The Himalayan Tradition of Yoga Meditation

The great Sages have passed the teachings and knowledge of the tradition on to disciples who in their turn became masters in an unbroken lineage since the Vedic period. The great Sage Shankaracharya organized his teaching 1200 years ago into five centers of the Himalayan Tradition. The Himalayan Yoga Meditation Tradition is one of the five centers called the Bharati lineage. Bha means “the light of knowledge,” rati means “a lover who is absorbed in it,” thus, Bharati indicates one, who as a lover of knowledge, becomes totally absorbed in its light. The methods and philosophies of the Himalayan Tradition have withstood the test of time for thousands of years and have been a vast reservoir of knowledge and experience.

The initial purpose of the tradition is to awaken the divine flame within each human being and the goal is for each student to become a master of the practice tradition in becoming conscious of yourself and coming to know his or her true Self. Self-Realization can be achieved via meditation. The teacher’s task is to selflessly help his/her disciples on the way to enlightenment. Through the transmission of a pulsation of energy, knowledge is passed down experientially.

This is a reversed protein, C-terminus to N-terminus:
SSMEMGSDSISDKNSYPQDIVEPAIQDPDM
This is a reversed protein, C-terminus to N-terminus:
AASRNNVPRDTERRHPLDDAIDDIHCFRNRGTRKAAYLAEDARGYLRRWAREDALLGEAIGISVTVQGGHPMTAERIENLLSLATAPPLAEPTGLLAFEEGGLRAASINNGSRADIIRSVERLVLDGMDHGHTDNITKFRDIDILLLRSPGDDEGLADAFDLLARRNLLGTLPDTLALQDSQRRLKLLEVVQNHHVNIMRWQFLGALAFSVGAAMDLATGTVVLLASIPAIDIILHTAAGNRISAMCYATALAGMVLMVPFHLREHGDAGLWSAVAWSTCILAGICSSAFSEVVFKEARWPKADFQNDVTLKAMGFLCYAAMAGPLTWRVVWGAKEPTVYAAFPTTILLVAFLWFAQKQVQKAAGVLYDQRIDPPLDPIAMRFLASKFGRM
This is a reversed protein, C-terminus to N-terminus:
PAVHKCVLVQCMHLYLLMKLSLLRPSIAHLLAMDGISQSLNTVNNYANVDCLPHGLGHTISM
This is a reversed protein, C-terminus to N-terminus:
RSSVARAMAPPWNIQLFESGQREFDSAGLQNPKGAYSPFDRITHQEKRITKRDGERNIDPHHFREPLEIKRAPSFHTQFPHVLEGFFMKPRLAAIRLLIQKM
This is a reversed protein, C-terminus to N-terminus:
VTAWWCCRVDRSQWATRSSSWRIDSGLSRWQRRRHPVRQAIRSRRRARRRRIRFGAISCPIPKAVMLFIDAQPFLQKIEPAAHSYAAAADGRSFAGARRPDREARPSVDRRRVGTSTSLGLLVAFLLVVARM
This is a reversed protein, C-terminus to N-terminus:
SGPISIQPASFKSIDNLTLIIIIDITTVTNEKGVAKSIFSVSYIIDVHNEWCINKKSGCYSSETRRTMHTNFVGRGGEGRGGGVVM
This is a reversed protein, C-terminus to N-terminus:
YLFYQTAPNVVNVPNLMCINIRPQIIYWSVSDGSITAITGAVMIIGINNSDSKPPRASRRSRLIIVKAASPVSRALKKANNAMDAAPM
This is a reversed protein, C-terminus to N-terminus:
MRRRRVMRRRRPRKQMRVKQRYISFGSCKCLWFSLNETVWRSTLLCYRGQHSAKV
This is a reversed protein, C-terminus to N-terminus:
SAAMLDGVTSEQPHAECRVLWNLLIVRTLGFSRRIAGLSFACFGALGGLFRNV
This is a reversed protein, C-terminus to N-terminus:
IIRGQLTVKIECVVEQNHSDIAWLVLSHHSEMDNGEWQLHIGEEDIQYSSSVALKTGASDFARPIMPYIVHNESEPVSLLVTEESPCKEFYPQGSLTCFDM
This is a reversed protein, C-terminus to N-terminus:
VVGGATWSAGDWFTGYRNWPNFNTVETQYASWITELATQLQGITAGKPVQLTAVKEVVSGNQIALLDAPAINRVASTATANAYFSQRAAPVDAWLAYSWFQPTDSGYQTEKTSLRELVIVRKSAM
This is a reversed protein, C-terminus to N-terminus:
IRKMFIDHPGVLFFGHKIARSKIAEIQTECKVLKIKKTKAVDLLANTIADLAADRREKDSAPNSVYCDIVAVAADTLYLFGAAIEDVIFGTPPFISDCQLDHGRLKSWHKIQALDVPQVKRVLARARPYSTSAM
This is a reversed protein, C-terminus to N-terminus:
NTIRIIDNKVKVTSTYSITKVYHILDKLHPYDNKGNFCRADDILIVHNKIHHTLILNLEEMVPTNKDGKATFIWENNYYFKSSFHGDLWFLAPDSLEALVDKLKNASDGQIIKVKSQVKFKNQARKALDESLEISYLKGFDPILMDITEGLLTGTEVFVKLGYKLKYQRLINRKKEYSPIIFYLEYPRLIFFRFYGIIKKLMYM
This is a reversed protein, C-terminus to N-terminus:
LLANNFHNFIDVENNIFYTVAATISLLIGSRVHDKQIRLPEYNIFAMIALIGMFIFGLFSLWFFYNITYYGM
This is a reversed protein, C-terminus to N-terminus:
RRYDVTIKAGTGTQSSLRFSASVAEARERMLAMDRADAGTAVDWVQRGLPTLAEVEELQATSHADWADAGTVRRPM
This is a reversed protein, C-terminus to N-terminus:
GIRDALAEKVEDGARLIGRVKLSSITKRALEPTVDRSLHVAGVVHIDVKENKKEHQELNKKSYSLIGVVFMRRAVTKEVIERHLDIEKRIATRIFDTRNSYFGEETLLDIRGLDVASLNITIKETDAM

The Himalayan Tradition combines the wisdom of Yoga-sutras of Patanjali, the contemplative insights of the Advaita Vedanta philosophy, and the intense devotion of the Shri Vidya Tantra. In the tradition, the three elements are integrally linked in a unified system. The principal tenets and practices of all known methods of meditation are included in the Himalayan Tradition and, for the most part, these systems have arisen out of it. The specific oral instructions and initiatory experiences are passed on by a long line of yoga masters and saints.

The Himalayan Yoga Meditation Tradition practice consists of several chief components.

Purification of thoughts and emotions